Sherlock Holmes: A Game of Shadows (2011)

Guy Ritchie’s take on the classic sleuth is certainly funny and colorful, but relies too much on fists and action than good old-fashioned brain power.
Our Rating

Genre(s): Action, Adventure, Crime

Director: Guy Ritchie

Actors: Robert Downey, Jr., Jude Law, Noomi Rapace, Jared Harris, Stephen Fry, Kelly Reilly, Rachel McAdams

Year: 2011

MPAA Rating: PG-13

Country: United States, United Kingdom

OK, so I missed the first Sherlock Holmes movie, despite my (and most of humanity’s) crush on the droll wit, smirk, and goofiness that is Robert Downey, Jr. The idea of a bromance between Sherlock and Dr. Watson is kind of delicious, especially when played by Downey and Jude Law. But when I saw the commercials for what sure as heck looked like a Victorian action movie, I was kind of baffled and lost interest.

So, now that I’ve seen the overly long, but mostly entertainingly Sherlock Holmes: A Game of Shadows, I can say Guy Ritchie’s take on the classic sleuth is certainly funny and colorful, but relies too much on fists and action than good old-fashioned brain power.

The plot, this time around, involves Sherlock being affronted and put-upon by Watson’s announcement that he is getting married… to a woman! Well, Sherlock can’t believe it. What about their grand adventures? Watson may be moving on, but Sherlock is still on the verge of crazy-town, playing the brilliant madman in his flat filled with tropical plants, and creating hilarious disguises, including the you-have-to-see-it urban camouflage (which is guffaw-worthy excellent). Still, when Sherlock takes Watson out for his stag party, conveniently held in a brothel-y saloon where Sherlock can do some investigating, the night of course ends in acrobatic fist fights and an assassin on the loose.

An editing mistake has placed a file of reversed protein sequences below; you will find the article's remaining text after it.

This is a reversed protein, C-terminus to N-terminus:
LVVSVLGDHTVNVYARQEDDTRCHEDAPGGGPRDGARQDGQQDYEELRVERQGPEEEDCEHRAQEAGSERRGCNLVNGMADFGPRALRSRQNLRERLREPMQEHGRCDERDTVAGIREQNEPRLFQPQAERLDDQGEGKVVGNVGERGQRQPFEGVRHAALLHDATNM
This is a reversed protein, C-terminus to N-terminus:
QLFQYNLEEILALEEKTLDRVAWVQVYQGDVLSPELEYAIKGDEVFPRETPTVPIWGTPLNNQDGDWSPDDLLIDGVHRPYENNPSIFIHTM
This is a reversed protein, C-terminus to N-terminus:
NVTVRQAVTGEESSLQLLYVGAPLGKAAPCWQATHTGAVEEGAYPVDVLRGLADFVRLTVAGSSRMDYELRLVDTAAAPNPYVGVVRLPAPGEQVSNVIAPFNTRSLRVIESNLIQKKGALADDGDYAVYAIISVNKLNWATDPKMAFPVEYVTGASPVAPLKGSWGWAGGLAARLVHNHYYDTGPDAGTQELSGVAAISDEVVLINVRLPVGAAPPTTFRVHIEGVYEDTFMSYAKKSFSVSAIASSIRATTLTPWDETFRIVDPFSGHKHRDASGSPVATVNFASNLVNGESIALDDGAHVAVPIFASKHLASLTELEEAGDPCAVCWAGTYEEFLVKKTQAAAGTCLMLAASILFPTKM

Framing the plot are a bunch of terrorist attacks in Europe. It is unclear who is planting the bombs, but as the violence spreads, Sherlock’s inquisitive attention turns to the sinister Professor Moriarty (Jared Harris) . It is just a matter of proof and motive to link Moriarty to the bombings, and he must be stopped! A side plot with a gypsy fortune-teller (Noomi Rapace), and the elusive Moriarty, has Sherlock and posse traveling through Europe to hopefully stay one step ahead of the mad professor.

Good things: OK, not only are Downey and Law easy on the eyes, but they have perfected their bickering BFF banter, making their rapport always fun to watch. Added to the cast of characters is Sherlock’s brother Mycroft, played with literal naked glee by Stephen Fry. Seeing the two men as blood brothers (tiny Downey, and towering Fry) is so ridiculous that it is perfect. Fry is a delight, and I wish that they used him more. Also, visually the movie looks great. Sherlock’s toys, including a very early 1890’s automobile, should set the steampunks in the audience squealing.

Bad things: This may be a carry-over from the first film, but this Sherlock seems to fight with ninja-skills as often as using his exceptional brain. There were few moments to remind us that he is brilliant at figuring things out, making this seem more like a buddy movie than a take on the most famous sleuth in literature. Also, the violence porn actually made my eyes hurt. Ritchie loves the speed-up/slow-to-a-frame-by-frame crawl of everything from a punch across a face to a bullet ripping through a tree. Tone down the violence for violence’s sake, and ramp up the humor and brains. And poor Noomi Rapace. I was totally hot for her as The Girl With the Dragon Tattoo, but she has nothing to do in this film. She is stuck with the straight role, and is conveniently off-camera much of the time, as though she was included simply because they needed a Token Woman.

Overall, I’m sure people will enjoy this latest popcorn-take on Sherlock Holmes. It is breezy and funny… but just remember to rest your eyes occasionally from all the over-the-top violence.


The Blu-Ray release features Maximum Movie Mode which allows you to watch the whole film with Robert Downey, Jr.’s “Picture-in-Picture” commentary throughout (though you may have to hit the fast-forward to skip through some dead air). There are also storyboards, stills, and a bunch of making-of and behind the scenes featurettes called “Focus Points”. Finally, if you have the patience for it, the Blu-Ray can sync to the movie’s downloadable app.


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